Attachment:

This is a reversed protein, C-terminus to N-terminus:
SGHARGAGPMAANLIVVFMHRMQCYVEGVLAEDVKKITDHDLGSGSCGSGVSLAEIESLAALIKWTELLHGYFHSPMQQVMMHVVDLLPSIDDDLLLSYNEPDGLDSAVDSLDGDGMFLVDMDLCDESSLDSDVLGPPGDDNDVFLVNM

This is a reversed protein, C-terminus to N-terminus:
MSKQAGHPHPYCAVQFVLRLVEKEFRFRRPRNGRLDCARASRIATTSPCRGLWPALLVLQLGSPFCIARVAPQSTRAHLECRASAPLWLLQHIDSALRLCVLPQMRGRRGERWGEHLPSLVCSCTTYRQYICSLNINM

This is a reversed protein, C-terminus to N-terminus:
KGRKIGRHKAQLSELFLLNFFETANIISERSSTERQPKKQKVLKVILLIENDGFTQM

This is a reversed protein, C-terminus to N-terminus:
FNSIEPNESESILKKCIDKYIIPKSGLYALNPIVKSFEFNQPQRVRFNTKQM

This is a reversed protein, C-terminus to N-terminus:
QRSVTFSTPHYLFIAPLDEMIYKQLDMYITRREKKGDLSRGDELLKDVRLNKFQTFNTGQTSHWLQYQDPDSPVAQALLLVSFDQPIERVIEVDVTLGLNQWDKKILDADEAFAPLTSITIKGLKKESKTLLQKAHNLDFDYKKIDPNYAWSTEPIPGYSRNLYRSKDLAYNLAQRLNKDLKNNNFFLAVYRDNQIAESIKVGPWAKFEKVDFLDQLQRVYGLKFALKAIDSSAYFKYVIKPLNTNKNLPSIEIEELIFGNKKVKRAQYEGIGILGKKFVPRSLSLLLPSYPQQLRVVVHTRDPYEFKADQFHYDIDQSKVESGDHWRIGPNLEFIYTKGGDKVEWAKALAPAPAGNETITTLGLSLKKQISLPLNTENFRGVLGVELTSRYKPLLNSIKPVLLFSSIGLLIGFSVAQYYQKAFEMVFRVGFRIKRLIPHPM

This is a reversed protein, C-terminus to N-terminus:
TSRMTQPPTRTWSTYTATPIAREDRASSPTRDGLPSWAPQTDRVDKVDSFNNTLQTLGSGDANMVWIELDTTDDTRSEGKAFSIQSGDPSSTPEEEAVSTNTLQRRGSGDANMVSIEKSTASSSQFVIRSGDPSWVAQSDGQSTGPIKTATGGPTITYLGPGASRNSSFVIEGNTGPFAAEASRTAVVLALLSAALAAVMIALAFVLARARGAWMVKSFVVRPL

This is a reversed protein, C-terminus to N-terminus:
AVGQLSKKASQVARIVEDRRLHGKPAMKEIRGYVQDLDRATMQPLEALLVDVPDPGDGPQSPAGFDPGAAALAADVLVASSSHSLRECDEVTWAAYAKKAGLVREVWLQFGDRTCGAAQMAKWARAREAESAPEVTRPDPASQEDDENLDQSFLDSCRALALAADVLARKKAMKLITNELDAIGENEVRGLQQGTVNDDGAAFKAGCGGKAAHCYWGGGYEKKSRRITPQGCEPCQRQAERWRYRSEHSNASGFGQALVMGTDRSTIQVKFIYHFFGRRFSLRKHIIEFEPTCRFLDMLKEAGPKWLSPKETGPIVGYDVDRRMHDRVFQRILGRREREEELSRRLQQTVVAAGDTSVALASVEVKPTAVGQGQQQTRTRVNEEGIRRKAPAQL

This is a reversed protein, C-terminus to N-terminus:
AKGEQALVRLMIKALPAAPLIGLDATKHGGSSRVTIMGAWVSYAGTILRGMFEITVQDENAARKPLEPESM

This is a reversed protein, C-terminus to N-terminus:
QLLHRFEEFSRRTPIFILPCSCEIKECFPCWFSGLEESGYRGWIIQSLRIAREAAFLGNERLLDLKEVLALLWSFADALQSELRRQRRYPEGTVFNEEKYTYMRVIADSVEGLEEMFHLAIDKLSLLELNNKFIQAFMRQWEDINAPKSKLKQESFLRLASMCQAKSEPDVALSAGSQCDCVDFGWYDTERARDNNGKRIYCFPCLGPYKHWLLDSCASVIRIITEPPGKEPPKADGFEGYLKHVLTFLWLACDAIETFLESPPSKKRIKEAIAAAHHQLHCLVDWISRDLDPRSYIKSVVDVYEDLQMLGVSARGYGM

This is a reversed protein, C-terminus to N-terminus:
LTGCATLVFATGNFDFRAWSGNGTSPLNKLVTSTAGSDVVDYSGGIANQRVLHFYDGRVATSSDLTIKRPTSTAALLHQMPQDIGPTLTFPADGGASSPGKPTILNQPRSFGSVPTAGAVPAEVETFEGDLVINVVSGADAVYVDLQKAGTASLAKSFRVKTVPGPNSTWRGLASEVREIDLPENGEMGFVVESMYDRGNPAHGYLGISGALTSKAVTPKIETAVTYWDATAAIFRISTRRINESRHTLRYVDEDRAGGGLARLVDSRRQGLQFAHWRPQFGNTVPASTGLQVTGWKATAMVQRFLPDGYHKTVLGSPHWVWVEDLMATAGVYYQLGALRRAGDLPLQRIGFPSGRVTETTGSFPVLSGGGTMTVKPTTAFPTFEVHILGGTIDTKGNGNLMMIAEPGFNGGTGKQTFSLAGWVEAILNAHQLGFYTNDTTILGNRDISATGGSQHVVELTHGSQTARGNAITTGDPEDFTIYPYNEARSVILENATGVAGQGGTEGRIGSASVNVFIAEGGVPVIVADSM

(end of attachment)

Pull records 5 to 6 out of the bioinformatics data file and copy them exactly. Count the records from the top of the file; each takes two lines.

This is a reversed protein, C-terminus to N-terminus:
QRSVTFSTPHYLFIAPLDEMIYKQLDMYITRREKKGDLSRGDELLKDVRLNKFQTFNTGQTSHWLQYQDPDSPVAQALLLVSFDQPIERVIEVDVTLGLNQWDKKILDADEAFAPLTSITIKGLKKESKTLLQKAHNLDFDYKKIDPNYAWSTEPIPGYSRNLYRSKDLAYNLAQRLNKDLKNNNFFLAVYRDNQIAESIKVGPWAKFEKVDFLDQLQRVYGLKFALKAIDSSAYFKYVIKPLNTNKNLPSIEIEELIFGNKKVKRAQYEGIGILGKKFVPRSLSLLLPSYPQQLRVVVHTRDPYEFKADQFHYDIDQSKVESGDHWRIGPNLEFIYTKGGDKVEWAKALAPAPAGNETITTLGLSLKKQISLPLNTENFRGVLGVELTSRYKPLLNSIKPVLLFSSIGLLIGFSVAQYYQKAFEMVFRVGFRIKRLIPHPM

This is a reversed protein, C-terminus to N-terminus:
TSRMTQPPTRTWSTYTATPIAREDRASSPTRDGLPSWAPQTDRVDKVDSFNNTLQTLGSGDANMVWIELDTTDDTRSEGKAFSIQSGDPSSTPEEEAVSTNTLQRRGSGDANMVSIEKSTASSSQFVIRSGDPSWVAQSDGQSTGPIKTATGGPTITYLGPGASRNSSFVIEGNTGPFAAEASRTAVVLALLSAALAAVMIALAFVLARARGAWMVKSFVVRPL